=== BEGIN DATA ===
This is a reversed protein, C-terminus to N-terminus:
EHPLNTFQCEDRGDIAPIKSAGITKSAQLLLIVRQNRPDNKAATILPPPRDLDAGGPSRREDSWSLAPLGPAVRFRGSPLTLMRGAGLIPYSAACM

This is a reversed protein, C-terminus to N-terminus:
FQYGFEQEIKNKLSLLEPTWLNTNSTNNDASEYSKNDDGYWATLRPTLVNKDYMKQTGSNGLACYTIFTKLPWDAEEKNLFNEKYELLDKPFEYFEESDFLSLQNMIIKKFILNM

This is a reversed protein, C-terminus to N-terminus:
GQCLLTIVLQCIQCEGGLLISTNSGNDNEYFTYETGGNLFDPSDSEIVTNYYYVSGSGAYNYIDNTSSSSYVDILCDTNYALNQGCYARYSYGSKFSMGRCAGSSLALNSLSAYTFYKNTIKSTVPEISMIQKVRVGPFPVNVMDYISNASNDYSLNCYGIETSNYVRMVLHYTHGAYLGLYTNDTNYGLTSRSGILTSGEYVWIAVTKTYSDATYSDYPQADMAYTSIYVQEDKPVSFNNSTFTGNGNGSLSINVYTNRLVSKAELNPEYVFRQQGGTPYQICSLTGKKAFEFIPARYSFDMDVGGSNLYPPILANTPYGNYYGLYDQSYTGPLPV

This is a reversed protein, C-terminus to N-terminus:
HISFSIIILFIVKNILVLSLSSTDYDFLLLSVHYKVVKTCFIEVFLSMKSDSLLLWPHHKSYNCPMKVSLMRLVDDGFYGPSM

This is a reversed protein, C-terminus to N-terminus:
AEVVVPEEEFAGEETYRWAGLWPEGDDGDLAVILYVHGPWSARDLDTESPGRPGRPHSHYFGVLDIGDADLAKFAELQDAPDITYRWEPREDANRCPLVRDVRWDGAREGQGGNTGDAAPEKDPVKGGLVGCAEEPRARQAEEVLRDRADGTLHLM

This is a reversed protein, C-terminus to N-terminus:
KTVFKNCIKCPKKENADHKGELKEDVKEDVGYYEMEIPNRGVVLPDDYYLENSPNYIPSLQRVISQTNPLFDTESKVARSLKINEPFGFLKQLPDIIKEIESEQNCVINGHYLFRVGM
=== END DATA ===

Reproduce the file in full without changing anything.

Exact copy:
This is a reversed protein, C-terminus to N-terminus:
EHPLNTFQCEDRGDIAPIKSAGITKSAQLLLIVRQNRPDNKAATILPPPRDLDAGGPSRREDSWSLAPLGPAVRFRGSPLTLMRGAGLIPYSAACM

This is a reversed protein, C-terminus to N-terminus:
FQYGFEQEIKNKLSLLEPTWLNTNSTNNDASEYSKNDDGYWATLRPTLVNKDYMKQTGSNGLACYTIFTKLPWDAEEKNLFNEKYELLDKPFEYFEESDFLSLQNMIIKKFILNM

This is a reversed protein, C-terminus to N-terminus:
GQCLLTIVLQCIQCEGGLLISTNSGNDNEYFTYETGGNLFDPSDSEIVTNYYYVSGSGAYNYIDNTSSSSYVDILCDTNYALNQGCYARYSYGSKFSMGRCAGSSLALNSLSAYTFYKNTIKSTVPEISMIQKVRVGPFPVNVMDYISNASNDYSLNCYGIETSNYVRMVLHYTHGAYLGLYTNDTNYGLTSRSGILTSGEYVWIAVTKTYSDATYSDYPQADMAYTSIYVQEDKPVSFNNSTFTGNGNGSLSINVYTNRLVSKAELNPEYVFRQQGGTPYQICSLTGKKAFEFIPARYSFDMDVGGSNLYPPILANTPYGNYYGLYDQSYTGPLPV

This is a reversed protein, C-terminus to N-terminus:
HISFSIIILFIVKNILVLSLSSTDYDFLLLSVHYKVVKTCFIEVFLSMKSDSLLLWPHHKSYNCPMKVSLMRLVDDGFYGPSM

This is a reversed protein, C-terminus to N-terminus:
AEVVVPEEEFAGEETYRWAGLWPEGDDGDLAVILYVHGPWSARDLDTESPGRPGRPHSHYFGVLDIGDADLAKFAELQDAPDITYRWEPREDANRCPLVRDVRWDGAREGQGGNTGDAAPEKDPVKGGLVGCAEEPRARQAEEVLRDRADGTLHLM

This is a reversed protein, C-terminus to N-terminus:
KTVFKNCIKCPKKENADHKGELKEDVKEDVGYYEMEIPNRGVVLPDDYYLENSPNYIPSLQRVISQTNPLFDTESKVARSLKINEPFGFLKQLPDIIKEIESEQNCVINGHYLFRVGM